In cases involving a pond of trapped standing water the situation is more complex. The evaporation rate will depend in part on the surface area of the pond, which will change as evaporation proceeds. Larger surface areas support more rapid evaporation, smaller surface areas slower evaporation, regardless of the total volume of trapped water. The time to complete dryness will depend in part on the evaporation rate and in part on the total volume. Complete elimination of a trapped water pond using dry compressed air as a supervisory gas is possible but may take considerable time. It is also important to note that, like ordinary compressed air, dry compressed air will supply oxygen to the pond. Dissolved oxygen can participate in corrosion reactions such as those shown in the example provided in Figure 1 as long as moisture is present.
An example of a galvanized tube removed from a dry pipe system after approximately four years of service is shown in Figure 3. This tube, and nine others, comprised a set of samples from different galvanizing batches installed in one system and exposed to dried compressed air as the supervisory gas in service. All were found to have some loss of the galvanized (zinc) layer due to corrosion, but no corrosion of the substrate steel was found.
Figure 3. A galvanized pipe removed from service after exposure to dry compressed air is shown. The interior surface was generally smooth and fairly shiny with some surface foreign material and spotting. Slight haziness of the zinc surface suggested mild general corrosion of the galvanized layer. Example cross section images show nearly full thickness of the zinc and intermetallic layers around part of the inner di-ameter (left). In some localized spots the zinc layer was partially consumed (right), but intermetallic layers remained and no substrate corrosion was noted. Original magnification 100x. – from AME 2018 archival report.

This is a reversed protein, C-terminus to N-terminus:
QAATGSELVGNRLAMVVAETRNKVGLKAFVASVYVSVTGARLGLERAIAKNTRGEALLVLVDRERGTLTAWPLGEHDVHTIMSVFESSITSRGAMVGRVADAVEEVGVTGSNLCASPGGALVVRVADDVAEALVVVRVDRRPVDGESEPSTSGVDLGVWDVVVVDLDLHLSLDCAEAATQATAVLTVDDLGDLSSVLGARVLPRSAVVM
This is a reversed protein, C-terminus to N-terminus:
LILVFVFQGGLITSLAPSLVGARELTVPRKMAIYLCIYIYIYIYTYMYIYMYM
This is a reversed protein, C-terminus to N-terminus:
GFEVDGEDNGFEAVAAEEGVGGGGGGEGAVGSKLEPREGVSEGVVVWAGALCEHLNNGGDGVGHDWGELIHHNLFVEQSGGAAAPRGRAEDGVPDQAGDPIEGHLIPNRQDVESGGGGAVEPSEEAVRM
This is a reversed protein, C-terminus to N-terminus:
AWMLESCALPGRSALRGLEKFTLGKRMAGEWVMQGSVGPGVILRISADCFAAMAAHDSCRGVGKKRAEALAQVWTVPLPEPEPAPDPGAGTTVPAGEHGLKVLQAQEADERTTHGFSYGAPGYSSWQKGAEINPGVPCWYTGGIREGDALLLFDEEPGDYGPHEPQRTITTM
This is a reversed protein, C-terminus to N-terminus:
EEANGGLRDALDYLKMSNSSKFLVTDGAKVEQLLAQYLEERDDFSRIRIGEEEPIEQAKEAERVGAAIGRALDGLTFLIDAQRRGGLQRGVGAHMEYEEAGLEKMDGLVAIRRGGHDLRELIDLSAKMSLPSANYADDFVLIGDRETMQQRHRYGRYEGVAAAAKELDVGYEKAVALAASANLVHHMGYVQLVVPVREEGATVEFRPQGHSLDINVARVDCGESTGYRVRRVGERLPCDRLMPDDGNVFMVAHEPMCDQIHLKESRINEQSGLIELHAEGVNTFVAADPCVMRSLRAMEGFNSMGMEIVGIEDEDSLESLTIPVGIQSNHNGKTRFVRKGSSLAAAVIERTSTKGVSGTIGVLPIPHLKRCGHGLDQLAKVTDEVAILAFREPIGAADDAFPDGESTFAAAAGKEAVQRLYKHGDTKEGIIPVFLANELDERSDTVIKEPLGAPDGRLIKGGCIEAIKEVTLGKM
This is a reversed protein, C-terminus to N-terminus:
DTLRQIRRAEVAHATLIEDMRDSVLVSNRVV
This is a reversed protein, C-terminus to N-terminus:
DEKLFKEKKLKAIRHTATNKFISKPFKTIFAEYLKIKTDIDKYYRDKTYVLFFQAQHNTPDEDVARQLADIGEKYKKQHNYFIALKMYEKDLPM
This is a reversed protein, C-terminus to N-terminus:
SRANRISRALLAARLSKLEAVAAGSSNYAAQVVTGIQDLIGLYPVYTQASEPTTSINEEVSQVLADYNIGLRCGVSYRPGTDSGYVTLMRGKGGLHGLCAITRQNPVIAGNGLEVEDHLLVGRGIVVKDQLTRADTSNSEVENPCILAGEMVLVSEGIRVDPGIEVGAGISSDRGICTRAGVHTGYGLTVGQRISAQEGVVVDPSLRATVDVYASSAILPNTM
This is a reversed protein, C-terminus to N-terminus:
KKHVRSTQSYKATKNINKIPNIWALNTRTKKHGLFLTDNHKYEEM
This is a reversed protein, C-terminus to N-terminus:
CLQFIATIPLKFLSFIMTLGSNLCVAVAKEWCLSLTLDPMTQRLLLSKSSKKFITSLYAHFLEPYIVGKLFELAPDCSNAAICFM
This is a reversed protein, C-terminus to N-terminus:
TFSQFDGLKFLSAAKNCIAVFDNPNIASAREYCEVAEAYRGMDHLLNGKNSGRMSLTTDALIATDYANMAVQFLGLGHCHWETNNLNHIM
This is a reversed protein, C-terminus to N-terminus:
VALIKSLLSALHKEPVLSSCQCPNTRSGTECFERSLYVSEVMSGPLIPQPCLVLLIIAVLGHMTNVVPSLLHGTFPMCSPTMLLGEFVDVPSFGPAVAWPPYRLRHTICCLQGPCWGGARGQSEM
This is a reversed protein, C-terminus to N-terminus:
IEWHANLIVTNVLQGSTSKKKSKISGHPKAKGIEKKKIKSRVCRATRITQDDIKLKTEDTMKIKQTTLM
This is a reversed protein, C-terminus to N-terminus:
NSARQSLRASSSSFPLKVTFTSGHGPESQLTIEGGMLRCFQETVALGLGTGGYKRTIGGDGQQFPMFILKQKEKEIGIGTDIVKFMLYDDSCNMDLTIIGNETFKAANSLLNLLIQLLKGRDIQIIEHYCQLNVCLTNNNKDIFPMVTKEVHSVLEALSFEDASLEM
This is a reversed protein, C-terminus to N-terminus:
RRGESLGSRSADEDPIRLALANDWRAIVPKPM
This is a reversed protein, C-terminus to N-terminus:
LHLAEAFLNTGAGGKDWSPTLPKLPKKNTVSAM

It is not uncommon for dry pipe fire suppression systems to have some form of interior moisture, whether trapped during testing or accumulated over time. This wetness is a crucial component for the corrosion cycle, both general and localized. General corrosion with associated voluminous corrosion can lead to blockages. Pitting often leads to pinholes through the tube wall.
The above discussion described how dry compressed air can suppress both general and localized corrosion in dry pipe systems. Interior corrosion is controlled first by preventing the accumulation of moisture over time, and second by aiding in evaporation of bodies of standing trapped water.
 P. Su and D. B. Fuller, “Corrosion and Corrosion Mitigation in Fire Protection Systems,” FM Global technical report, 2nd Edition, July 2014, p34
 O.J. Van Der Schijff, “MIC in Fire Sprinkler Systems Field Observations and Data”, CORROSION/2008, paper no. 08508, (Houston, TX: NACE International, 2008).
 P. Su, et al, “Corrosion of Sprinkler Piping Under Compressed Nitrogen and Air Supervision”, CORROSION/2015, paper no. 5548, (Houston, TX: NACE International, 2015).
 Jones, D.A., “Principles and Prevention of Corrosion”, Macmillan Publishing Company, New York, NY, 1992
 “NFPA 13: Standard for the Installation of Sprinkler Systems,” National Fire Protection Association, Quincy, MA, current edition 2019
 “NFPA 25: Standard for the Inspection, Testing, and Maintenance of Water-Based Fire Protection Systems,” National Fire Protection Association, Quincy, MA, current edition 2017